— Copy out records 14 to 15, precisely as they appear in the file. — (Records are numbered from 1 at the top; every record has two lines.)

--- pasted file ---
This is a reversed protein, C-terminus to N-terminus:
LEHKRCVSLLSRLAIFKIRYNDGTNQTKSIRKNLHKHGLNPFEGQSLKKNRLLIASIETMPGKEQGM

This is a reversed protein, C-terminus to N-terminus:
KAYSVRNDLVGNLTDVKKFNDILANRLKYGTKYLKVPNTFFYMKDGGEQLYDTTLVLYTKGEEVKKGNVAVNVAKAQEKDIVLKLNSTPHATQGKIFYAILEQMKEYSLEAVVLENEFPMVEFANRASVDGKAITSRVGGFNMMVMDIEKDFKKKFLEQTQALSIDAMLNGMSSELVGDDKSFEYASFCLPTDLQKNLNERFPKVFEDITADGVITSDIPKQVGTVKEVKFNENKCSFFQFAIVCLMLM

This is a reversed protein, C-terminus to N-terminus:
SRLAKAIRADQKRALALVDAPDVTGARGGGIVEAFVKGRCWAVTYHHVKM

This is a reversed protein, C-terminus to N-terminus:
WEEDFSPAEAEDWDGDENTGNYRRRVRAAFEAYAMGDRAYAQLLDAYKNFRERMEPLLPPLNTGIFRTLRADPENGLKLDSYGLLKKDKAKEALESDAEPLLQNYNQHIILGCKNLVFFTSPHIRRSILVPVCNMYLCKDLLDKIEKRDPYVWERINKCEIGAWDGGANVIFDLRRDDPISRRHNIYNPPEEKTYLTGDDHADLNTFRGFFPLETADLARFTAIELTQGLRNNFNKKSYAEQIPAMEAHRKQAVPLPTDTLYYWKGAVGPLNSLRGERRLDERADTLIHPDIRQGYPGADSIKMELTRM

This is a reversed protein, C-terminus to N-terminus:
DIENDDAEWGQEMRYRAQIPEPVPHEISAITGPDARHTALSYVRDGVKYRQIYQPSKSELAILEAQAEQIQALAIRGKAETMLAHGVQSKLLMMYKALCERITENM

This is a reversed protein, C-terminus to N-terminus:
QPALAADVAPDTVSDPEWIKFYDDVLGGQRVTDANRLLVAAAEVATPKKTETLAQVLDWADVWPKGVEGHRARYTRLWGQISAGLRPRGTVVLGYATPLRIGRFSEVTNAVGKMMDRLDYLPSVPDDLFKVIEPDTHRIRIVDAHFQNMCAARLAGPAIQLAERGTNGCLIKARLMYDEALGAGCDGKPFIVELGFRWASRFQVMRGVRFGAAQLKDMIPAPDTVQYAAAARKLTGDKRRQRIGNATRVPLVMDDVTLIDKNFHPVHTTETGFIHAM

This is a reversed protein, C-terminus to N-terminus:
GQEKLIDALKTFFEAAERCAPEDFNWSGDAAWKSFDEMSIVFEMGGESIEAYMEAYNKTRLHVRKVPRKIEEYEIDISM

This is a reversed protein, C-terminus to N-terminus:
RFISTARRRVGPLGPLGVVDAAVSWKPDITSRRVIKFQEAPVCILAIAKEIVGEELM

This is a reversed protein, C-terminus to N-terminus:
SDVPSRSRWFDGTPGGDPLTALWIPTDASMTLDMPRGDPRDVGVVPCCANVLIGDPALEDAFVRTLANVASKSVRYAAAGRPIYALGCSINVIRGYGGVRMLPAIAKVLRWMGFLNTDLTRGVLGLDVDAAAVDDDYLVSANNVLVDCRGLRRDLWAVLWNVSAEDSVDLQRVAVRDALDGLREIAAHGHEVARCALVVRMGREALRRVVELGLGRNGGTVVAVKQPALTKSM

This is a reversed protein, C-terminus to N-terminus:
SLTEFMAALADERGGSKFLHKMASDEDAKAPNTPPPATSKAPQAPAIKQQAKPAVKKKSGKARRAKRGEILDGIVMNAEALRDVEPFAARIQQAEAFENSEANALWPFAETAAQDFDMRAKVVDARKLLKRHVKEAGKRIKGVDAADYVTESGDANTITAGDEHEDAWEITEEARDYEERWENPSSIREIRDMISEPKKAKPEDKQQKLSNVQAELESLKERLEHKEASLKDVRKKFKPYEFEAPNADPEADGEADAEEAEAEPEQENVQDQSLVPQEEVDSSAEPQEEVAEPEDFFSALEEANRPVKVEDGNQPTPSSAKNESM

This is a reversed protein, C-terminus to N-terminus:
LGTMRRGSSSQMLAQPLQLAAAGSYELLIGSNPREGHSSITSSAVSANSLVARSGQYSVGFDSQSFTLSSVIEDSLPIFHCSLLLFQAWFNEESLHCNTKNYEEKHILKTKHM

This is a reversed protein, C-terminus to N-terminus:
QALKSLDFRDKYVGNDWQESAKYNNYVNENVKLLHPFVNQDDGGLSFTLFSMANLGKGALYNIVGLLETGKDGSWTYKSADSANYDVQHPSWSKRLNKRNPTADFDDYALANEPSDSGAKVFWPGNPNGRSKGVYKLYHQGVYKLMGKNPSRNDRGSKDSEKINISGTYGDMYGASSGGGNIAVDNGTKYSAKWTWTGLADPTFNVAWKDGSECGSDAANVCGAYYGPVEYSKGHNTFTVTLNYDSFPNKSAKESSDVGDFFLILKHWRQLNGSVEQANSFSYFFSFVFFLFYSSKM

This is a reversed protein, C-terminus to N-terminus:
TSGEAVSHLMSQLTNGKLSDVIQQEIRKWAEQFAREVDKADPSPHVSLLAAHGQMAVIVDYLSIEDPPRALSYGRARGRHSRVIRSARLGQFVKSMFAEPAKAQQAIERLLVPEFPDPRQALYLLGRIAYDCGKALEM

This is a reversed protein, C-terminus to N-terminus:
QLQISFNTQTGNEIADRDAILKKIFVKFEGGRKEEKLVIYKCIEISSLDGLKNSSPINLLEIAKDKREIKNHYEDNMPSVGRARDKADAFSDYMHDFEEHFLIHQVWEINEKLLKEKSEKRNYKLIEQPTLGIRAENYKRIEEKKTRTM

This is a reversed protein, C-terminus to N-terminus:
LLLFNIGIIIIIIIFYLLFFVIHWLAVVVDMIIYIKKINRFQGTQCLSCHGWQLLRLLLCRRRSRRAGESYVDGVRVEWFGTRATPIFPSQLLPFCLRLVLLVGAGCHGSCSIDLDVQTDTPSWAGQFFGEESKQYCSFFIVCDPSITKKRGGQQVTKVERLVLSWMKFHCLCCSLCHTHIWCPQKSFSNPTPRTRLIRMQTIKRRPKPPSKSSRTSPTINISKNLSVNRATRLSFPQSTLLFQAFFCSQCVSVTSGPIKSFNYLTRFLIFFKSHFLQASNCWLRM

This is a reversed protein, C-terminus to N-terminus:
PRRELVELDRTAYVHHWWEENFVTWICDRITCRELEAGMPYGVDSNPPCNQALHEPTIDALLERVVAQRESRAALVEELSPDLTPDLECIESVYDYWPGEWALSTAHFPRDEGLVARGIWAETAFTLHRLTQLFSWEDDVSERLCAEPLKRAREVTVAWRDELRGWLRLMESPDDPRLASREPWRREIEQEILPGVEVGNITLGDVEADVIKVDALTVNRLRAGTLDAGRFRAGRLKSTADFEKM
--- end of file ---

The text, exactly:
This is a reversed protein, C-terminus to N-terminus:
QLQISFNTQTGNEIADRDAILKKIFVKFEGGRKEEKLVIYKCIEISSLDGLKNSSPINLLEIAKDKREIKNHYEDNMPSVGRARDKADAFSDYMHDFEEHFLIHQVWEINEKLLKEKSEKRNYKLIEQPTLGIRAENYKRIEEKKTRTM

This is a reversed protein, C-terminus to N-terminus:
LLLFNIGIIIIIIIFYLLFFVIHWLAVVVDMIIYIKKINRFQGTQCLSCHGWQLLRLLLCRRRSRRAGESYVDGVRVEWFGTRATPIFPSQLLPFCLRLVLLVGAGCHGSCSIDLDVQTDTPSWAGQFFGEESKQYCSFFIVCDPSITKKRGGQQVTKVERLVLSWMKFHCLCCSLCHTHIWCPQKSFSNPTPRTRLIRMQTIKRRPKPPSKSSRTSPTINISKNLSVNRATRLSFPQSTLLFQAFFCSQCVSVTSGPIKSFNYLTRFLIFFKSHFLQASNCWLRM